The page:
Read for the R.I.P. II Reading Challenge.
It’s not every day where you read a book where the titular character doesn’t ever speak a word. Titus Groan is the first novel in the Gormenghast series, and starts with the birth of Titus, the heir to the earldom of Gormenghast, a large pile of a building filled with an incredibly diverse cast of characters. By the end of the book, Titus is still in his first year. The book therefore follows the stories of all of the people around him – his family, the servants of the castle, and even the folk that live outside the castle walls. It’s an incredibly atmospheric book, and definitely one of the most unique I’ve ever read.
Peake’s style if probably best described as word painting. It’s definitely prose, not poetry, but it needs almost the same level of attention to draw out the depths of what he is conveying. Gormenghast and the land around it are characters in this book, and are lavished with as much description as any of the human characters. I actually found this to be somewhat exhausting, as I’m a relatively fast reader, and I found myself having to slow way down to be able to take in enough detail to follow the story.
That being said, I can’t say that there’s much of a plot to this book. It’s really about the existence of this place, and the rituals that are performed to keep to going, and the fact that this baby is heir to this great rambling place and all its idiosyncrasies. Before I was accidentally tipped off to the plot of one of the future books, I spent a good deal of time wondering how Titus would change this place when he grew up, because it seems a place ripe for change once one of the earls decides he’s no longer interested in maintaining the incredible web of ritual Gormenghast requires to survive in its current state.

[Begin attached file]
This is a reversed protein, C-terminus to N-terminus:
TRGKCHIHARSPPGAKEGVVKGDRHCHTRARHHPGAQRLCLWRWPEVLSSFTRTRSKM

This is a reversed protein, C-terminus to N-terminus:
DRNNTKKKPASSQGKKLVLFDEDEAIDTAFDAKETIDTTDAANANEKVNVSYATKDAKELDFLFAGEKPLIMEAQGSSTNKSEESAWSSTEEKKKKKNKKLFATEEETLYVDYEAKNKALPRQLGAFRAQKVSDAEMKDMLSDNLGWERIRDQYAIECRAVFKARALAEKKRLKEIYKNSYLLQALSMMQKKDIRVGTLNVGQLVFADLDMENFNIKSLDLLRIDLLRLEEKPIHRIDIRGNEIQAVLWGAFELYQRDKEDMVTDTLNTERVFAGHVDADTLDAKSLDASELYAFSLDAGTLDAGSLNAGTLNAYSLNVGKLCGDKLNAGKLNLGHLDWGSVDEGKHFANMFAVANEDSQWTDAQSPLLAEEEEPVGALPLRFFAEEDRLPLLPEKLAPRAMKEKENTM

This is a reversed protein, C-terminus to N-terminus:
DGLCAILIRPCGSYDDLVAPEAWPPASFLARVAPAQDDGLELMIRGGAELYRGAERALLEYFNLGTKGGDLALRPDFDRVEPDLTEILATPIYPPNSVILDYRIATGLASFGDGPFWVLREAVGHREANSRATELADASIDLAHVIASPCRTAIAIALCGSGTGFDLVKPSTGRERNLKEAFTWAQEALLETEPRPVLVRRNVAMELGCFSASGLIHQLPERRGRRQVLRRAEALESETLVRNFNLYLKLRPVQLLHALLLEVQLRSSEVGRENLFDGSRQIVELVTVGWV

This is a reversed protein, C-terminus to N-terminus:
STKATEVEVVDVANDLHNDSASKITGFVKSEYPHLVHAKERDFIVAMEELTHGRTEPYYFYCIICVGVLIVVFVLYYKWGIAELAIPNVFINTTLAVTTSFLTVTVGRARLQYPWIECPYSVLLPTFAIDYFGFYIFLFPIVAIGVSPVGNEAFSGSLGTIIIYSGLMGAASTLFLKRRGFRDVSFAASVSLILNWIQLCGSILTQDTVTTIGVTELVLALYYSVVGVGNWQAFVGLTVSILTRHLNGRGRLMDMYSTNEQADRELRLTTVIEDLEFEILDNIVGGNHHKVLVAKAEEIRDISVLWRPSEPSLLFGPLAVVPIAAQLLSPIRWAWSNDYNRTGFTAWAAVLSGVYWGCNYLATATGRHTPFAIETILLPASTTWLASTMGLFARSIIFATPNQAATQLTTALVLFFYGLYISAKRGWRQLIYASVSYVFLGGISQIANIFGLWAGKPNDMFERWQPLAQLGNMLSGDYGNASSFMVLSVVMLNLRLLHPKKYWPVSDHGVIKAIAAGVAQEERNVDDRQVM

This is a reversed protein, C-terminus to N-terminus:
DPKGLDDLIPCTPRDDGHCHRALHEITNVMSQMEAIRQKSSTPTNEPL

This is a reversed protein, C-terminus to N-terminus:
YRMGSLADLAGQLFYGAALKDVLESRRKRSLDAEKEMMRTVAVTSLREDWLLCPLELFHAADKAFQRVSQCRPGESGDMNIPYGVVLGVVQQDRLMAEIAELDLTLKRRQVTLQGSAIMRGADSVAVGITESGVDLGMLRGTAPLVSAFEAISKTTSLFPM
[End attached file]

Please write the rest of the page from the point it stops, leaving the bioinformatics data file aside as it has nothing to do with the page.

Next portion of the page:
I think I can say I enjoyed this book. My enjoyment was definitely tempered by the near pain of the pace I was forced to take, which is why I will not immediately continuing on to the next book in the series. That being said, I do intend to read the next book. (I may stop there, as Peake was never fully able to finish the third book, due to illness and his eventual death, and I’m told it’s definitely inferior to the first two.) I’ll probably just have to give it a year before I’m ready to dive back into this incredibly detailed world again.